Friday, July 27, 2007

Links to Chapter Reviews of Family Driven Faith

I realized that I had not linked back to previous chapters that I had reviewed, for those that are interested, so I added them to the last chapter I reviewed. So as to have them all in one place here again are links the chapters I reviewed in Voddie Baucham’s new book Family Driven Faith.

Chapter 1- The Lay of the Land
Chapter 2- A God with No Rivals
Chapter 3- Learn to Love
Chapter 4- Give Him Your Heart
Chapter 5- Teach the Word at Home
Chapter 6- Live the Word at Home
Chapter 7- Mark the Home as God’s Territory
Chapter 8- Enjoy the Gifts Without Forgetting the Giver
Chapter 9- The Coming Revival: Is the Church Ready for Family Driven Faith?
Chapter 10- A Radical Departure From the Norm

As I have said before, I highly recommend this book and pray that it challenges you as it has me.

Tuesday, July 24, 2007

Dog Fighting is a Choice

I have written a little on this once before but every time I hear the outrage concerning Michael Vick and the allegations of being involved in Dog fighting I cannot help but think about abortion. I hear how people think it is atrocious and even the NFL commission called it incomprehensible. But how can people think that this is so bad and look the other way on abortion? I am not saying that dog fighting is OK, it is not, and my title was just for effect but dog fighting and all it includes comes no where near what abortion is and does.

I am going to try a new question to people and see what their answer will be and if for nothing else than to maybe get them to think. How about asking what they think about Dog Fighting and all of the coverage of it in the press lately. I am pretty sure that many will find the dog fighting, and rightly so, unconscionable. But then ask them what they think of abortion. If as we are told by many that we should not intrude on abortion because it is a personal choice then so also ask “is not dog fighting”.

Also, if one were to simply try and play the unborn child is only a fetus or tissue blob card then your next comment should be that regardless of how you view the sanctity of life and if the unborn child is actually to be considered a life scientific proof has shown that at a very early stage in development the unborn child experiences pain and other sensations. The disgust from dog fighting comes from the pain and death inflicted on helpless animals, well I would say an unborn child is much more helpless and worthy of our concern. Again all of this is first and foremost to try and put abortion in a clear perspective of which those that are supposedly Pro Choice, even they do not like to use the word abortion, have successfully for the most part clouded. We as believers need to care for all life and so we should care for animals but we are to have greater care for human life which was created after the likeness of God.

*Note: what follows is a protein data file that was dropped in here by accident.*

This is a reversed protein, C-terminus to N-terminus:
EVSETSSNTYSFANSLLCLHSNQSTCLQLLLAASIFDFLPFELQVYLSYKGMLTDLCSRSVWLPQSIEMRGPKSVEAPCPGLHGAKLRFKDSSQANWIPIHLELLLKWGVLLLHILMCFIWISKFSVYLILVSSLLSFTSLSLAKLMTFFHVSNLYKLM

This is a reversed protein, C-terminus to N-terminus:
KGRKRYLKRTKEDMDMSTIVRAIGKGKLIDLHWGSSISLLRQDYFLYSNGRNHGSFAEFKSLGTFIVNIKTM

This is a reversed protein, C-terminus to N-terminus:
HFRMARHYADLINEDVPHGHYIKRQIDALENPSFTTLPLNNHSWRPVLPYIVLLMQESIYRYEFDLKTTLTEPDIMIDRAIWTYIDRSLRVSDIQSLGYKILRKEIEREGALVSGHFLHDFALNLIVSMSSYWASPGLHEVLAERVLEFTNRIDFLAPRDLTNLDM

Pray that even this situation can be used as a spring board for conversations that help people to see inconsistencies in their worldview. Pray also that God would use situations such as this as a means for Him to open peoples hearts to Himself.

Monday, July 23, 2007

Family Driven Faith – Chapter 10 - A Radical Departure From the Norm

Voddie ends Family Driven Faith by revealing what he feels is in the future with regards to the gathered church and the practice of Family Driven Faith. He reveals how he came to struggle with the church and the paradigm that it was and is still in. A paradigm that was not equipping parents to parent as God decrees but in reality was in many ways unhealthy for families. I would add that the paradigm of the church today has a proclivity to advertise itself as “Family Friendly” but at the end of the day is truly anything but. He also deals with what is termed “family-based” ministries and how while they are a step in the right direction there is still a gulf between what they propose and what a family-integrated ministry would propose as methods and practices of ministry.

He sets out to describe some distinctives of the Family-Integrated Church. From personal experience I have found the title. Family-integrated, is often misunderstood or misapplied so I think Voddie’s desire to set out some distinctives is a good way to end this book. The first of those distinctives is that in Family-Integrated Churches (FIC) “Families Worship Together” and this is through all age groups. While the church today sees “corporate worship being a largely adult affair” the FIC sees worship as being most glorifying to God when it is multigenerational and when families are brought together to worship rather than separated.

The second distinctive is that in the FIC there is “No Systematic Segregation.” A hallmark of the modern church is the belief that people are best ministered to by being segregated into some form of age or life situation group. The FIC seeks to keep people together simply because it is first biblical and secondly since it is biblical God uses the multigenerational aspect to help all believers grow. It is here that Voddie makes sure that he reader understands the difference between the FIC and the family-based Youth ministry and he does so not just by conjecture and observation but also by quotes from those that propose this type of youth ministry.

Thirdly, a distinctive is in seeing “Evangelism and Discipleship in and Through Homes.” This probably irks many in the modern church that has so programatized evangelism as this will sound too easy for it to be effective. But, Voddie points out that if we do not evangelize our own children we have missed our primary calling. The church needs to equip men to lead families to disciple and this would in and of itself radically change the church.